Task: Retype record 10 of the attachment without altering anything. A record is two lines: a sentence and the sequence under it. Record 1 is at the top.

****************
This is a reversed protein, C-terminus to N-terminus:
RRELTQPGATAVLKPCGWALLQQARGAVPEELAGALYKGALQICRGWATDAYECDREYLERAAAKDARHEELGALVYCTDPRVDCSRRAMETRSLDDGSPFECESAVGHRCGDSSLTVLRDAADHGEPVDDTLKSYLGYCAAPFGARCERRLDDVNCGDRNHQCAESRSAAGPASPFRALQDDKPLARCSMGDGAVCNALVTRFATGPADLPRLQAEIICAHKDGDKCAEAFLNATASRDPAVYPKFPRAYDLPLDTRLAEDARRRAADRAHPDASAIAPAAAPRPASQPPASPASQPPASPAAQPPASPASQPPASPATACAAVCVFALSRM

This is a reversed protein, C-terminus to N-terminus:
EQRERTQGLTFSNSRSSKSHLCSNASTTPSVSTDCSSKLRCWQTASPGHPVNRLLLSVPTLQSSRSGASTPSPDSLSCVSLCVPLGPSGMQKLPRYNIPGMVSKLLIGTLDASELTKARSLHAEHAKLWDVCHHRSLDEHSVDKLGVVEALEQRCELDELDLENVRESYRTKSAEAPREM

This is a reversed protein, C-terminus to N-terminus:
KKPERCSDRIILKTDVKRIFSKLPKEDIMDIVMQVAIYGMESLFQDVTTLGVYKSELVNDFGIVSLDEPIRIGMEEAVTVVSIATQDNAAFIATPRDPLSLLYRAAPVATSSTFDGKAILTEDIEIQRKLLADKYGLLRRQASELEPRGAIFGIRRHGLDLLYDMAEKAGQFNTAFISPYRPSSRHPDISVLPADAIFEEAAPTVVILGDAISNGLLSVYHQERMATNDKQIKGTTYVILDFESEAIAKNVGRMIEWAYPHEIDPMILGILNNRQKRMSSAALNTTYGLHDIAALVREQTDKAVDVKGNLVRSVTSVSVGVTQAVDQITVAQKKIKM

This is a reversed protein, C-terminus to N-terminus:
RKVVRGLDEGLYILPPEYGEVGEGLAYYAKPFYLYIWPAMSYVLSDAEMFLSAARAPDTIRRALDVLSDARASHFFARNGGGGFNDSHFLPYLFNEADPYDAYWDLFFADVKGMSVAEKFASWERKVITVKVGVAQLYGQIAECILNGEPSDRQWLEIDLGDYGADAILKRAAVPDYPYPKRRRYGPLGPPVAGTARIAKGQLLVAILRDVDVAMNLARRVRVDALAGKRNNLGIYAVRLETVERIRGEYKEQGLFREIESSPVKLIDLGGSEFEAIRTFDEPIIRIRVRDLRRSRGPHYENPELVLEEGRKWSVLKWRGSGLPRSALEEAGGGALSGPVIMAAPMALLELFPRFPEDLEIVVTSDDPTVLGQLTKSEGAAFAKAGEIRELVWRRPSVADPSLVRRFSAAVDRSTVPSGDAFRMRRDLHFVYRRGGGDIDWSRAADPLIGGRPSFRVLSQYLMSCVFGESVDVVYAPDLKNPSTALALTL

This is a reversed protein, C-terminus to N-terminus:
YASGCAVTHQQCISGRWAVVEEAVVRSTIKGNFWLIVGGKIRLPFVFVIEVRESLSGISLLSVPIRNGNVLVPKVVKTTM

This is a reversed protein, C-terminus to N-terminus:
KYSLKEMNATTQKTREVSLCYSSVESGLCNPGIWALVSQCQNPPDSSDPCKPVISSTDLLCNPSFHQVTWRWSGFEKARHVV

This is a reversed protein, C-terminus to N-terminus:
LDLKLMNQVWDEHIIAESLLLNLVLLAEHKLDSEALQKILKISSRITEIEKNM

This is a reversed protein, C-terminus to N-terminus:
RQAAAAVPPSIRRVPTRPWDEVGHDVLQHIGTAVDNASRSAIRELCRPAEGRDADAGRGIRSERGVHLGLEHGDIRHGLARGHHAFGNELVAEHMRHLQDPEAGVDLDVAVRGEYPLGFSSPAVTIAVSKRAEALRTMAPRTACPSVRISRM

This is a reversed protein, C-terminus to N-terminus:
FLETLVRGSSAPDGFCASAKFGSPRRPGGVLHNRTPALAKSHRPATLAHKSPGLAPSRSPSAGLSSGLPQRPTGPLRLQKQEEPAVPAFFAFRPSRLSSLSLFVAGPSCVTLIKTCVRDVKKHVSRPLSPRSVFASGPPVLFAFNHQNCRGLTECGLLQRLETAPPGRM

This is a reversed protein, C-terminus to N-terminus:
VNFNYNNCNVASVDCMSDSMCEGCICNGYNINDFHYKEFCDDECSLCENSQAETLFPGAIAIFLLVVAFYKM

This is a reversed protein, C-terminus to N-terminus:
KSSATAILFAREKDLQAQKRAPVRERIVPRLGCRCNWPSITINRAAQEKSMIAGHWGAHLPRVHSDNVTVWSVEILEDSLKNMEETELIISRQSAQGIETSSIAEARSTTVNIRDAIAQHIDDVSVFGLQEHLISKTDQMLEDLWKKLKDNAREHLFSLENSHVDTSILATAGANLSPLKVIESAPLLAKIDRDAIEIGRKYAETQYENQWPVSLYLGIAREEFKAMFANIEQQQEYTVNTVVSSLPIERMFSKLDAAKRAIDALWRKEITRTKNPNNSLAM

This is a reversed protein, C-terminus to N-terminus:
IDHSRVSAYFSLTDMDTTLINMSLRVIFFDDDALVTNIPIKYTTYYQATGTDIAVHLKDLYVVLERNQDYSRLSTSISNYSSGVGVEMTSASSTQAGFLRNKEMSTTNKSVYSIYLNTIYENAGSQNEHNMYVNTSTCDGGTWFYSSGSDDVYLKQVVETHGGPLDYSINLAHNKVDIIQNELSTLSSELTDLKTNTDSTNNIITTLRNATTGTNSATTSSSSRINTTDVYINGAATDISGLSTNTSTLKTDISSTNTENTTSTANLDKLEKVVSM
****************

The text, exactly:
This is a reversed protein, C-terminus to N-terminus:
VNFNYNNCNVASVDCMSDSMCEGCICNGYNINDFHYKEFCDDECSLCENSQAETLFPGAIAIFLLVVAFYKM